“I suggest following the eight by eight rule—8 ounces of water eight times throughout the day—for a minimum water intake recommendation,” says Florida-based celebrity trainer Jordan Morello who works for the fitness platform Sweat Factor. “My clients are usually surprised once they add this [rule] into their own routine [by] how much this simple thing can curb cravings and leave you more satiated throughout the day.”
Another water trick? Try drinking two cups of water before each meal. Studies have shown this simple move can increase weight loss as well[8].
Breakfast skippers, listen up. If you’re trying to lose weight, skimping on morning fuel is not the way to go. In fact, studies consistently show skipping breakfast is associated with overweight and obesity[9].
Additionally, a study in the Proceedings of the Nutrition Society found people who don’t eat breakfast tend to have poorer quality diets overall, and they skimp on nutrients, such as vitamin D, calcium and iron.
But not just any breakfast will do. “To think more clearly, perform more efficiently and be in better moods, you want a well-rounded, blood-sugar-balanced first meal of the day with ample protein, healthy fats and what I call quality carbs like fresh berries,” says Bennett[10].
One of the easiest ways to shed weight is to up your non-exercise activity thermogenesis (NEAT)—the energy expended for everything you do outside of eating, sleeping or exercising. Little changes like carrying your groceries instead of pushing a cart, parking farther away from the entrance to the mall, taking the stairs instead of the elevator or even tapping your toe can lead to hundreds of extra calories burned.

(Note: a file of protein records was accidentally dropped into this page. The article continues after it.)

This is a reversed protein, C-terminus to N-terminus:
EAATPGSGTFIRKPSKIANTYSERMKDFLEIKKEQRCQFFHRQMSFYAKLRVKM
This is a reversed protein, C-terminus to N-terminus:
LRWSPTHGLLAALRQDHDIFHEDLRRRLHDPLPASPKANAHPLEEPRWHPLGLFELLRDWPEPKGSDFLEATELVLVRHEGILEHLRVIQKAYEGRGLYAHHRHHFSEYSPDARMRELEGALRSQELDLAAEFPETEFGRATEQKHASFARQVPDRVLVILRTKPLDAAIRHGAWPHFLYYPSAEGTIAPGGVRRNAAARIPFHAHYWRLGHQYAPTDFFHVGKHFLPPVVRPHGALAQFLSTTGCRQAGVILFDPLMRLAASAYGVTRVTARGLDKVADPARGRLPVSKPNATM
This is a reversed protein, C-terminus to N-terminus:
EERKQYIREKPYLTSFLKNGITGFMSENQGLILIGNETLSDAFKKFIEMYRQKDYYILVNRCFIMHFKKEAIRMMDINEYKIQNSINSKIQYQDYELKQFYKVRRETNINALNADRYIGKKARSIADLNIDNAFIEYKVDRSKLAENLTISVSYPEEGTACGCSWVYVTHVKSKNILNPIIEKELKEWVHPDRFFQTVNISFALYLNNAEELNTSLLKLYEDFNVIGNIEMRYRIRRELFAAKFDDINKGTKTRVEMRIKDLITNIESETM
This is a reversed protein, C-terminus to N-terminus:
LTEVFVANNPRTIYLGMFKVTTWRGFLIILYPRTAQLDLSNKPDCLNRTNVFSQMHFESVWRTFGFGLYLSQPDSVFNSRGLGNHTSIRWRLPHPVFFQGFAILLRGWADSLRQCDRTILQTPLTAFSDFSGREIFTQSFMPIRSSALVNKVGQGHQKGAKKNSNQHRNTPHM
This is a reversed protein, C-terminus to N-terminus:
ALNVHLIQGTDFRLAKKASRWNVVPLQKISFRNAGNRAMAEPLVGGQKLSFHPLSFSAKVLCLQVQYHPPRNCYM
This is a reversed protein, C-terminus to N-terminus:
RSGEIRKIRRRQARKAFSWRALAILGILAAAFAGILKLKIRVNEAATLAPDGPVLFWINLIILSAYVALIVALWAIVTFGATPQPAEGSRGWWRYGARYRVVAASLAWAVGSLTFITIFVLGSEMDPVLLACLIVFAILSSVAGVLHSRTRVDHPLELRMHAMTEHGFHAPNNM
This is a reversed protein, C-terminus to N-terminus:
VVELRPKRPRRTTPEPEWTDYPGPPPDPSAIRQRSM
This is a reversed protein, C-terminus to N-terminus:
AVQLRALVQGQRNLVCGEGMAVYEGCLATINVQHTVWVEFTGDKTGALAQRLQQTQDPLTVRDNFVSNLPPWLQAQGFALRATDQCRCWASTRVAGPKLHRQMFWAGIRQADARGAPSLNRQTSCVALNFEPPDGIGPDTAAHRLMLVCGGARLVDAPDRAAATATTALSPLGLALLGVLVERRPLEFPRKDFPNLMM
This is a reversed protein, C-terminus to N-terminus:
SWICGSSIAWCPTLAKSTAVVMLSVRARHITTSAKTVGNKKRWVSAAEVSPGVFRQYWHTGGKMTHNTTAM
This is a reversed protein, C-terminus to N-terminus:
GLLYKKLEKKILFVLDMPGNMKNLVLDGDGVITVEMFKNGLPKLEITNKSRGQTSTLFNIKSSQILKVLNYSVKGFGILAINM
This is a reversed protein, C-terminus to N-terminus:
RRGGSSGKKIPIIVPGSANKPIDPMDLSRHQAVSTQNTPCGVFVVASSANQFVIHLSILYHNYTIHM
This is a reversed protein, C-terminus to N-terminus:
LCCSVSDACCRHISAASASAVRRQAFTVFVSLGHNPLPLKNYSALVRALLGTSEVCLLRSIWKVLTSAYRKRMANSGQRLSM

Or try to stand more than you sit. Studies show that simply replacing sitting with standing leads to a greater daily energy expenditure, which directly translates into more calories burned and ultimately pounds shed[11].
For example, if you weigh 160 pounds and alternate sitting and standing, you can burn approximately 35 additional calories an hour—an extra 280 calories a day, 1,400 calories a week and about 70,000 calories a year.
“Set a timer on your phone, Fitbit or computer to remind you to get up and move around every hour,” says Albertson. “You’ll burn more calories and may lower your blood sugar and risk of heart disease.”
Muscle burns more calories than fat. So how do you build more muscle? Strength training.
Adding resistance training to your weight loss plan is a smart idea not only because of the calories you’ll burn while working out, but also because of the “afterburn effect.”
Known as excess post-exercise oxygen consumption, EPOC reflects how long oxygen uptake remains elevated after exercise in order to help muscles recover. This elevation boosts metabolism both during and after strength training sessions.
And the more muscle you add to your frame, the higher your resting metabolic rate (RMR). Your RMR determines how many calories your body needs to function at rest. The greater your RMR, the more you can eat and not gain weight.
“While cardiovascular exercise is often emphasized, strength training is key for dropping pounds and maintaining weight loss, especially after age 50 because muscle mass—which burns calories—declines at a rate of 1% to 2% per year,” says Albertson. “Strength training can slow down muscle mass decline.”